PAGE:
By Ellalyn de Vera-Ruiz
The University of the Philippines Diliman (UPD) will be moving to online instruction starting Monday, March 16, to help contain the spread of the coronavirus.
“Work and classes in UP Diliman should continue, despite COVID-19 (coronavirus disease). We just have to shift to a different mode–one that is resilient and agile. Heads of units are requested to work out the details of these arrangements at the level of their offices and disciplines,” UPD Chancellor Fidel Nemenzo said.
“We have asked our faculty to adjust their syllabi and requirements, and shift to online teaching,” he added.
He also encouraged students to explore alternative modes of learning with their instructors.
Online library services, as well as student support services, will continue, Nemenzo assured.
“Our university food service is providing meals to students who are staying in the dorms and our offices will remain operational with a minimal workforce,” he added.
Nemenzo also reiterated that official travel and public events also remain suspended until further notice.
“These are drastic but necessary measures that universities in other countries, such as Singapore, Thailand, South Korea, the US and Italy, have taken to protect the health of their communities,” he said .
UPD has so far reported three members of its community as persons under investigation for COVID-19.
“We have to remain calm, alert and vigilant as the epidemic moves fast through our communities. UP Diliman must do its part in containing the spread of the epidemic,” Nemenzo said. “These containment measures, however, need not paralyze us as an institution.”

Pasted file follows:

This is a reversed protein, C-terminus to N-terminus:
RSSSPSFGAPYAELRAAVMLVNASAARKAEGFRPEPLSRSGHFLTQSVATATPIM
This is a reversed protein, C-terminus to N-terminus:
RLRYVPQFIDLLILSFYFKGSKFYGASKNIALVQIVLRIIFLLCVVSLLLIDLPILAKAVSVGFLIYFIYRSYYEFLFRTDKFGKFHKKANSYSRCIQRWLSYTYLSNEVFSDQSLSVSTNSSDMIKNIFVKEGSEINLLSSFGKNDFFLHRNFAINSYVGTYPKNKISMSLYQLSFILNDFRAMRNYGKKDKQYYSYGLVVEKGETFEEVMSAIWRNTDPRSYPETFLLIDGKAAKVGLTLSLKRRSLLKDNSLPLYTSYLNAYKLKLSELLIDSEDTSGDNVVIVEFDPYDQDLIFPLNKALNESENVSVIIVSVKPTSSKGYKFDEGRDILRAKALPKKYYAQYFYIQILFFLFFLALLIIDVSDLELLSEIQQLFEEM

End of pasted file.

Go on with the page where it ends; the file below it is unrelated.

“There is another important reason for the measures we have taken, apart from ensuring our collective health. In delaying the spread of disease, this containment period will allow UP Diliman to prepare its units to better respond to COVID-19,” he said.
“It is a time for assessing and building our capacities, and planning for long-term preparedness. Here, we are ensuring that our health service and workforce and other services are equipped and supported to be able to effectively and sustainably do their work,” he added.
Nemenzo also encouraged setting up mechanisms that will engage everyone in shaping community-based and community-led responses, by involving barangays within and around UP Diliman, contractual workers, Ikot jeepney drivers, ambulant vendors, and informal settlers, “who are more vulnerable.”
“In any public health crisis, the burden of risk falls more heavily on the vulnerable and the marginalized. The university must also respond to COVID-19 with a view to addressing the inequities that have been deepened by the pandemic,” he said.
With the “community quarantine” imposed in Metro Manila, Nemenzo is hoping that restrictions “will not unduly undermine academic freedom, individual liberties and community life.”
He said the campus is still open to joggers, bikers and those who wish to relax and destress, but reminded them to practice social distancing and other precautionary measures.